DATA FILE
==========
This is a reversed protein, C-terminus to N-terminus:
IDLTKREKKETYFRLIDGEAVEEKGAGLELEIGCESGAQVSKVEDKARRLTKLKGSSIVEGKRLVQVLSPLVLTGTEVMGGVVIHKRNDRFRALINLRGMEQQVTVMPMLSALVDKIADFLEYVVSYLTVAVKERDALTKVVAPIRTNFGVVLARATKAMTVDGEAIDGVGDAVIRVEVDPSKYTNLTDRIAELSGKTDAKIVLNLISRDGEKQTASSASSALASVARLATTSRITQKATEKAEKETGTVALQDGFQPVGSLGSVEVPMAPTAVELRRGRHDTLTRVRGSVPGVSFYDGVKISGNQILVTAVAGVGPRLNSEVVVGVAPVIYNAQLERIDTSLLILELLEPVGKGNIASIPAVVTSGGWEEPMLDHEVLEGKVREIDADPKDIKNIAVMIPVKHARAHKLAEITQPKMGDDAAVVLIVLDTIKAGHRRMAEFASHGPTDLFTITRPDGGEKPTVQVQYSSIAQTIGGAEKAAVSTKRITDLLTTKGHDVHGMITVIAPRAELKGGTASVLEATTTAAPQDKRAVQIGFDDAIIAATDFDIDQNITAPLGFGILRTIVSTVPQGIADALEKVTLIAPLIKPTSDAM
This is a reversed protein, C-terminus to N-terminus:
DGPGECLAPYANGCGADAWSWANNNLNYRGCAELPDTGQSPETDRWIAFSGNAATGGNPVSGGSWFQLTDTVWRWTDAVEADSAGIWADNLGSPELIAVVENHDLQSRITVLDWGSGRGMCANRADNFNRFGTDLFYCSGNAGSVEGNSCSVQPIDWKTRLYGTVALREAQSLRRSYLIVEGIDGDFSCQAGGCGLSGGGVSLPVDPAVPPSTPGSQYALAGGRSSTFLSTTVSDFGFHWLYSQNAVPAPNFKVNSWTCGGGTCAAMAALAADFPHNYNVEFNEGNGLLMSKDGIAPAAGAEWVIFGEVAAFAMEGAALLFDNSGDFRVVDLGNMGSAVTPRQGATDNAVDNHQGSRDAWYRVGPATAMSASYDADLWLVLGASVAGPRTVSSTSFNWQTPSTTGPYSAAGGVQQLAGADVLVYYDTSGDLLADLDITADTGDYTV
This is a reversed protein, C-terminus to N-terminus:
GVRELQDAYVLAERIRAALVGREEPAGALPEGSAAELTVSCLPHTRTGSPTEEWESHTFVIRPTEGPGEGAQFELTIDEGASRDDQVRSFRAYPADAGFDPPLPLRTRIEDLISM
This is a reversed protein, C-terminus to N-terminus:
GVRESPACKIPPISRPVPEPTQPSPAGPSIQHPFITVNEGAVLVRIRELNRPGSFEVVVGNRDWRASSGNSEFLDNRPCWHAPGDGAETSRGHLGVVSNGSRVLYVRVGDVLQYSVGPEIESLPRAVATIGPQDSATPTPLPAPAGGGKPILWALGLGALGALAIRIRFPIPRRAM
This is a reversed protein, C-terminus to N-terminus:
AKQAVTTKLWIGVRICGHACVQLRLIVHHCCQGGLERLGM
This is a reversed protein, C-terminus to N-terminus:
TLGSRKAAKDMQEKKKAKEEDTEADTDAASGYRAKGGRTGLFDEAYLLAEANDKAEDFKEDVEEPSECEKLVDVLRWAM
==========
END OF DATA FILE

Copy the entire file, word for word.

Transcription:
This is a reversed protein, C-terminus to N-terminus:
IDLTKREKKETYFRLIDGEAVEEKGAGLELEIGCESGAQVSKVEDKARRLTKLKGSSIVEGKRLVQVLSPLVLTGTEVMGGVVIHKRNDRFRALINLRGMEQQVTVMPMLSALVDKIADFLEYVVSYLTVAVKERDALTKVVAPIRTNFGVVLARATKAMTVDGEAIDGVGDAVIRVEVDPSKYTNLTDRIAELSGKTDAKIVLNLISRDGEKQTASSASSALASVARLATTSRITQKATEKAEKETGTVALQDGFQPVGSLGSVEVPMAPTAVELRRGRHDTLTRVRGSVPGVSFYDGVKISGNQILVTAVAGVGPRLNSEVVVGVAPVIYNAQLERIDTSLLILELLEPVGKGNIASIPAVVTSGGWEEPMLDHEVLEGKVREIDADPKDIKNIAVMIPVKHARAHKLAEITQPKMGDDAAVVLIVLDTIKAGHRRMAEFASHGPTDLFTITRPDGGEKPTVQVQYSSIAQTIGGAEKAAVSTKRITDLLTTKGHDVHGMITVIAPRAELKGGTASVLEATTTAAPQDKRAVQIGFDDAIIAATDFDIDQNITAPLGFGILRTIVSTVPQGIADALEKVTLIAPLIKPTSDAM
This is a reversed protein, C-terminus to N-terminus:
DGPGECLAPYANGCGADAWSWANNNLNYRGCAELPDTGQSPETDRWIAFSGNAATGGNPVSGGSWFQLTDTVWRWTDAVEADSAGIWADNLGSPELIAVVENHDLQSRITVLDWGSGRGMCANRADNFNRFGTDLFYCSGNAGSVEGNSCSVQPIDWKTRLYGTVALREAQSLRRSYLIVEGIDGDFSCQAGGCGLSGGGVSLPVDPAVPPSTPGSQYALAGGRSSTFLSTTVSDFGFHWLYSQNAVPAPNFKVNSWTCGGGTCAAMAALAADFPHNYNVEFNEGNGLLMSKDGIAPAAGAEWVIFGEVAAFAMEGAALLFDNSGDFRVVDLGNMGSAVTPRQGATDNAVDNHQGSRDAWYRVGPATAMSASYDADLWLVLGASVAGPRTVSSTSFNWQTPSTTGPYSAAGGVQQLAGADVLVYYDTSGDLLADLDITADTGDYTV
This is a reversed protein, C-terminus to N-terminus:
GVRELQDAYVLAERIRAALVGREEPAGALPEGSAAELTVSCLPHTRTGSPTEEWESHTFVIRPTEGPGEGAQFELTIDEGASRDDQVRSFRAYPADAGFDPPLPLRTRIEDLISM
This is a reversed protein, C-terminus to N-terminus:
GVRESPACKIPPISRPVPEPTQPSPAGPSIQHPFITVNEGAVLVRIRELNRPGSFEVVVGNRDWRASSGNSEFLDNRPCWHAPGDGAETSRGHLGVVSNGSRVLYVRVGDVLQYSVGPEIESLPRAVATIGPQDSATPTPLPAPAGGGKPILWALGLGALGALAIRIRFPIPRRAM
This is a reversed protein, C-terminus to N-terminus:
AKQAVTTKLWIGVRICGHACVQLRLIVHHCCQGGLERLGM
This is a reversed protein, C-terminus to N-terminus:
TLGSRKAAKDMQEKKKAKEEDTEADTDAASGYRAKGGRTGLFDEAYLLAEANDKAEDFKEDVEEPSECEKLVDVLRWAM